Denmark has become the first country to suspend its COVID vaccination program as health officials say the country’s epidemic has been brought under control.
“Spring has arrived, vaccine coverage in the Danish population is high, and the epidemic has reversed,” the health authority said. “Therefore, the National Board of Health is now ending the broad vaccination efforts against COVID-19 for this season.”
According to official data, 89% of people over the age of 12 in Denmark have been fully vaccinated against COVID, while 76% of adults have received a booster shot.
Almost half of children aged between five and 11 have had one dose of a vaccine, while a third have been given two doses.
On Wednesday, Denmark recorded 1,386 new cases of the virus, according to Our World in Data.
In an emailed statement on Thursday, the Danish Health Authority told Fortune that the epidemic situation in Denmark is “favorable.”
“We can therefore close the general vaccination program for the spring and summer, which means that new invitations to be vaccinated are no longer being sent,” the authority said.
Officials are set to stop sending out invitations for vaccinations as of May 15. But the health authority said it continues to recommend vaccination against COVID, particularly to those who are at greater risk of serious disease. Those at the greatest risk are eligible for a fourth vaccine dose in Denmark.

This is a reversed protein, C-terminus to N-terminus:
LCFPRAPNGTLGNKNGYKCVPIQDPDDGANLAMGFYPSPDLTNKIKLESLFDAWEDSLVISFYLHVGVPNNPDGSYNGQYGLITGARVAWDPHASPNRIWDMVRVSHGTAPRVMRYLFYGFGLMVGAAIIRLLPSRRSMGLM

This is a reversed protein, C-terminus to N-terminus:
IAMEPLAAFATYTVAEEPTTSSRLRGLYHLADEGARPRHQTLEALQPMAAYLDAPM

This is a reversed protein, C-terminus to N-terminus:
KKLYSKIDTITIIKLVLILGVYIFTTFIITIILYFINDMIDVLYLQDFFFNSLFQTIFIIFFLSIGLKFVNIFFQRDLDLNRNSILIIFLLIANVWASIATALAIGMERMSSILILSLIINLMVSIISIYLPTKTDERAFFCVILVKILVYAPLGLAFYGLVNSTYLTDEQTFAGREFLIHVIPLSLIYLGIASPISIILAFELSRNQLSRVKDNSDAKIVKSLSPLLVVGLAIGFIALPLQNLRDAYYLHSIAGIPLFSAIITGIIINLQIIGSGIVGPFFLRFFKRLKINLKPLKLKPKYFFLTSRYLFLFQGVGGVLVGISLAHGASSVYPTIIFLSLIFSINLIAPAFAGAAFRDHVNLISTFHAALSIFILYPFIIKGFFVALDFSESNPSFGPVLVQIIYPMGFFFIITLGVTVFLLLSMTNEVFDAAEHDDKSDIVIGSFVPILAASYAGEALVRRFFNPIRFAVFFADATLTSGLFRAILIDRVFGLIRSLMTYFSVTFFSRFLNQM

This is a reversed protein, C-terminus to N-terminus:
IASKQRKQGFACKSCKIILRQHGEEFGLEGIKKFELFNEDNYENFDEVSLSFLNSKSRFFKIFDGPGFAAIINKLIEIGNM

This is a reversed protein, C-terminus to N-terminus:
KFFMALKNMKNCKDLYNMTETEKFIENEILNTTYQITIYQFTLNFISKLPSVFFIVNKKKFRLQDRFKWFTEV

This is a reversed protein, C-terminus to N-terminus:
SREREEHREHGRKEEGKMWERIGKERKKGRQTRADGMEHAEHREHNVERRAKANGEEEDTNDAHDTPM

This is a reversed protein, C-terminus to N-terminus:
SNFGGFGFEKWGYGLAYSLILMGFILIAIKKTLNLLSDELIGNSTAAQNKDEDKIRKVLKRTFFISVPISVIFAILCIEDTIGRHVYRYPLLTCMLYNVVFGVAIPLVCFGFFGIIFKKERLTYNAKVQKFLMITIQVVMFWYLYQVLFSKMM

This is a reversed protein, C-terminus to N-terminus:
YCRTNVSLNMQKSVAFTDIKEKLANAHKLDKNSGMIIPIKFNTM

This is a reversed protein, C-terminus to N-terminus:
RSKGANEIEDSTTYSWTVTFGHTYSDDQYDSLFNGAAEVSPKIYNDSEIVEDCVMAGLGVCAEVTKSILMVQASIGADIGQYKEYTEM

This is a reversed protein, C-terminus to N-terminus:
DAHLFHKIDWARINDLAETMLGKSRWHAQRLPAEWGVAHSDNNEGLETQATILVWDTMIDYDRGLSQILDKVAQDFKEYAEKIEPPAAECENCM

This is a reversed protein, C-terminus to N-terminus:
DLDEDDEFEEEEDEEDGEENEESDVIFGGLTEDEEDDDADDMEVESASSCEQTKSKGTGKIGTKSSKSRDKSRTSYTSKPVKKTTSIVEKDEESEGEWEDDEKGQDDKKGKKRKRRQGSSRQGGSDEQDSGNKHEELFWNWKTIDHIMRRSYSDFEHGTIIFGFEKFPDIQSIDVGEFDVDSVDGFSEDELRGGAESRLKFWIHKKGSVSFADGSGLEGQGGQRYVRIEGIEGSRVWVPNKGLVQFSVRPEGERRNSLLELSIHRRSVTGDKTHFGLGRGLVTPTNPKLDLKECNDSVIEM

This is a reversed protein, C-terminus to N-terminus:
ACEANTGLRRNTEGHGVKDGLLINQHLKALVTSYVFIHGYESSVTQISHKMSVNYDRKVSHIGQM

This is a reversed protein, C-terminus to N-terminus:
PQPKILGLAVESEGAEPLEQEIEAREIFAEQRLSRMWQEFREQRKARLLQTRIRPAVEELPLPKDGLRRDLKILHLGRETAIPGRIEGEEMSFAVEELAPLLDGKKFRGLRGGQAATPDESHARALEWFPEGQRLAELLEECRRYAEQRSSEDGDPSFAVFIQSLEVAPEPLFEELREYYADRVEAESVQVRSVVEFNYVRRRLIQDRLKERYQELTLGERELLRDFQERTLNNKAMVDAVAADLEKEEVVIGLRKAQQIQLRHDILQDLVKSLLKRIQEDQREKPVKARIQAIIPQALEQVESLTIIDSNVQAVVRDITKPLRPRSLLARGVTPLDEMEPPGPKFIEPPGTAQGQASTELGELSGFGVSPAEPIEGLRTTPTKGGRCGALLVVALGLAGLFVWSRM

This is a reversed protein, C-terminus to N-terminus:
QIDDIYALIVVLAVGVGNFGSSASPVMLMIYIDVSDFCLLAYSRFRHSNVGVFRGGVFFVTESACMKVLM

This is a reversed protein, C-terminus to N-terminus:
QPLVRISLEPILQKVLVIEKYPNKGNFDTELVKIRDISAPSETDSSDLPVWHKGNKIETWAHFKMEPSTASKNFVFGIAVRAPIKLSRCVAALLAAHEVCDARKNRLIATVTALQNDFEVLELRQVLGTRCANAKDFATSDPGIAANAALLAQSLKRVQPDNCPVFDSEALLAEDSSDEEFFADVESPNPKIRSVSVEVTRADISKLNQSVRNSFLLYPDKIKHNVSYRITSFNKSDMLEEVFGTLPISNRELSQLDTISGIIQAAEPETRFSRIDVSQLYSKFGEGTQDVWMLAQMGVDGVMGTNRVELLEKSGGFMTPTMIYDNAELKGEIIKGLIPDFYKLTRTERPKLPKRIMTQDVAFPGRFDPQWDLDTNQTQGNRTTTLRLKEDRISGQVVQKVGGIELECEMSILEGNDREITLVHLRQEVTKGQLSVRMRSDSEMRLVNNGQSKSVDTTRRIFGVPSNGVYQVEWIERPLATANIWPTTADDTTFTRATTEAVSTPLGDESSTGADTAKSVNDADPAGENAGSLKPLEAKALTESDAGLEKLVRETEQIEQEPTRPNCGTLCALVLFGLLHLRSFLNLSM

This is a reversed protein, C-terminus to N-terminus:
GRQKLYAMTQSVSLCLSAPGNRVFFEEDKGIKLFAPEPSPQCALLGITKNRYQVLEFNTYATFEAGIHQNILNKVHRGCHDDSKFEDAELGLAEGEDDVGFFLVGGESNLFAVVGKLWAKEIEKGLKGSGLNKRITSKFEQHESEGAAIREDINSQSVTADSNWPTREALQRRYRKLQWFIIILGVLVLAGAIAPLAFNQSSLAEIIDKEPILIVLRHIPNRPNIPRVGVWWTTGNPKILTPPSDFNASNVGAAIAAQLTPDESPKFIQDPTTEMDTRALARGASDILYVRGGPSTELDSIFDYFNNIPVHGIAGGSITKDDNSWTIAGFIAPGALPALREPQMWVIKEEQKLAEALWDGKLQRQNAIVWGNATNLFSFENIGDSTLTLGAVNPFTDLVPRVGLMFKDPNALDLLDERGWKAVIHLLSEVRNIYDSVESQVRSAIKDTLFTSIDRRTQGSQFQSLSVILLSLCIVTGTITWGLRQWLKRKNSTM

“We will continue to monitor the development of the epidemic closely, and we are ready to resume the general vaccination program should the need arise before a new COVID-19 season is expected to begin in the autumn,” the Danish Health Authority told Fortune.
The authority is likely to resume its broad vaccination program in the fall, with officials saying there will probably be a need to vaccinate ahead of an expected seasonal uptick in infections.
Denmark’s withdrawal of its aggressive vaccination strategy reflects the country’s somewhat hands-off response to COVID through the course of this year.
In February, Denmark lifted almost all of its COVID restrictions despite being in the middle of a huge Omicron wave and cases of the virus being at record highs.
Danish health officials have touted so-called hybrid immunity—widespread population immunity achieved through a combination of vaccination and infection—as a reason for the country’s COVID epidemic becoming more controllable.
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